Which budget technique is right for your organization?
Budgeting is not one size fits all. The size of your organization may determine which technique fit bests. Try these techniques on for size.
For corporations to support fiscal responsibility and plan for the future, they often automate budget techniques that include planning, forecasting and strategy. As IT executives work on an automation plan with colleagues in staff and line functions, it is important to provide clear definitions of these functions and how they interrelate.
Early in adulthood, many people earn low salaries and struggle to make ends meet. So they create budgets for things like rent, entertainment and spending cash. They budget by month, quarter or perhaps for an entire year.
The same is true for corporations. For example, some of a professional services firm's budgeting may be horizontal -- say, for the buildings department -- but revenue and staffing may be vertical and vary by line of business, such as lines of business serving SAP clients, Oracle clients and Salesforce.com clients. As a starting point, therefore, budgets are built across these lines of business, administrative centers are added, and an entire budget is put together (spanning multiple line items).
Typical lengths of a budget cycle
For some corporations, the 12-month budget cycle is sacred, and executives are held accountable for the whole budget for the entire fiscal year. Other corporations recognize that certain key parts of the budget (e.g., size of the finance department) are easy to budget for the next fiscal year, but other parts can be highly variable. For instance, many companies begin forecasting the second quarter once the first quarter has been budgeted. This is often called a "rolling forecast," and the budget is rebuilt every quarter. The professional services firm needs the flexibility to expand its lines of business based on the size of its future volume.
Planning horizons. The following are rough assumptions about time horizons:
- Budgeting -- 12 months
- Planning -- year two through year four
- Strategy -- year five and beyond
Again, these numbers are not set in stone but represent three interconnected efforts. Budgeting deals with the short term and is very detailed. Planning is less detailed, remains operational, and allows the company to look well beyond one year. Strategy is highly transformational and helps set new directions for the company.
Think of a plan and a budget as a continuum. For example, operational changes to be made in year two and beyond often require the expenditure of budget dollars today.
Rolling forecasts are a planning technique, because the numbers "spill" into year two. This technique is as detailed as budgeting.
Developing year two plans and beyond. Companies may deploy the same approach to planning as with budgeting, with three important differences: 1.) There are fewer line items. 2.) The numbers tend to be quarterly, not monthly. 3.) The outputs are not subject to the same type of scrutiny as they are with the budget cycle.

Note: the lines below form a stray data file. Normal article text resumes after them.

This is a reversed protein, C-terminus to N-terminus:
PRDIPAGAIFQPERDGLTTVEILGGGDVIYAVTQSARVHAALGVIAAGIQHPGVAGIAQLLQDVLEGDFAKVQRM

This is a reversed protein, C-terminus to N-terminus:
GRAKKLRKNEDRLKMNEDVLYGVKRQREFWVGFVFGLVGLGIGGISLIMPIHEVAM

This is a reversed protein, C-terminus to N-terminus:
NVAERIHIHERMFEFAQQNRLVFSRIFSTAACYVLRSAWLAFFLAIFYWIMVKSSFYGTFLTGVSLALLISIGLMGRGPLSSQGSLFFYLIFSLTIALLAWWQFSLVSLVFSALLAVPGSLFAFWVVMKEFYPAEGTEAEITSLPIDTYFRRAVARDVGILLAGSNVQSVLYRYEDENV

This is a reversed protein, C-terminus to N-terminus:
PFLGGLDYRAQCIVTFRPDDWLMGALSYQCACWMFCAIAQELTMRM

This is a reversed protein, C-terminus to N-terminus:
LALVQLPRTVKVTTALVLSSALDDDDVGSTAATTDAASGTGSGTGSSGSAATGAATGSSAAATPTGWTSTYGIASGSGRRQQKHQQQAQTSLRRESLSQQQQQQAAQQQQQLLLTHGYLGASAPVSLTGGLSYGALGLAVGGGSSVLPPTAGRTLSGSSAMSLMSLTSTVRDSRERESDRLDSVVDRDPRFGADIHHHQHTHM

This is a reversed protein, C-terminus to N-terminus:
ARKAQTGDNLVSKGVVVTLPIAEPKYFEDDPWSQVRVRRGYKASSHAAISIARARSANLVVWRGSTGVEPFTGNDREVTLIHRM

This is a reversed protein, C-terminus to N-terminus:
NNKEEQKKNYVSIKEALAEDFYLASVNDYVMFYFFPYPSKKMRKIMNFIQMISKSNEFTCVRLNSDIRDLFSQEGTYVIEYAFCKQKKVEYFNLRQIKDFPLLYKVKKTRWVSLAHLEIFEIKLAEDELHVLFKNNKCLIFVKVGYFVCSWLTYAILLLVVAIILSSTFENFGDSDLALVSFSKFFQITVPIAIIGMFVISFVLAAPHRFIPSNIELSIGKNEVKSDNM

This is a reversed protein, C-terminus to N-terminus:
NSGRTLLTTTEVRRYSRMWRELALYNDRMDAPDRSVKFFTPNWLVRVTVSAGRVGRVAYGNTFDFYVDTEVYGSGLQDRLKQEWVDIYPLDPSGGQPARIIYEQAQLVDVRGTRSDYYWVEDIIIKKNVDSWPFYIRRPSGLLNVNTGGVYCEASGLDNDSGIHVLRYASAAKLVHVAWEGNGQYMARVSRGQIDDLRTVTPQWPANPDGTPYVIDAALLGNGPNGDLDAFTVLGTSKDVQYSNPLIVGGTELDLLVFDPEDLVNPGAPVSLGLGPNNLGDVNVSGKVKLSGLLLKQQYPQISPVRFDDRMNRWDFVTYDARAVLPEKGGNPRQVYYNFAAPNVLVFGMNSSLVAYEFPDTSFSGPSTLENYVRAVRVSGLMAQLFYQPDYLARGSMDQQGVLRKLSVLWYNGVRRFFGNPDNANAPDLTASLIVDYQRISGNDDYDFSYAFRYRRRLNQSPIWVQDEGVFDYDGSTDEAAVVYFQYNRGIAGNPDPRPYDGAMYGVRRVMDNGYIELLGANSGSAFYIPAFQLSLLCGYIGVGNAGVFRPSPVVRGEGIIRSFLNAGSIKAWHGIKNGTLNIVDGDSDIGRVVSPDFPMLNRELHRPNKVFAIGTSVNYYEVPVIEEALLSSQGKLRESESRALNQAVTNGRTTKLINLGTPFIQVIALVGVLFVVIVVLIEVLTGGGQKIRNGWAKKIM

For more on budgeting
Excel and the budget process
Definition of budgeting, planning and forecasting
Financial data and forecast models
Driver-based planning. Planning in one area is often closely tied to a "driver." The professional services firm requires that headcounts are closely tied to the company's future projection for client projects. Projects can be used as a driver for headcount.
Financial modeling. Financial modeling takes driver-based planning one step further and uses equations to support the planning process. For example:
Total staff = management staff + consulting staff + administrative staff
Consulting staff could then be broken into multiple areas, depending on the type of consulting.
Integrated business planning. The goal of integrated business planning is to help companies link different departments like sales, operations, human resources, etc. This provides another important link to manage planning.
Rolling forecasts, driver-based planning and integrated business planning are methods of forecasting. In addition, there are some classical forecasting techniques, which include:
- Linear extrapolation -- The forecast develops at a linear rate (for example, the consulting revenue will grow at 10% per year).
- Simple regression -- The forecast value depends on a single external variable.
- Multiple regression -- The forecast value depends on multiple variables.
Simple and multiple regressions require a rich history of the forecasts.
The development of strategy is critical for organizations, as they often look ahead five years or more. These strategies involve mergers, divestitures and major changes to products and markets. Some techniques that are used here include balanced scorecards and strategy maps.
New strategies have long horizons and affect the budget and planning cycles.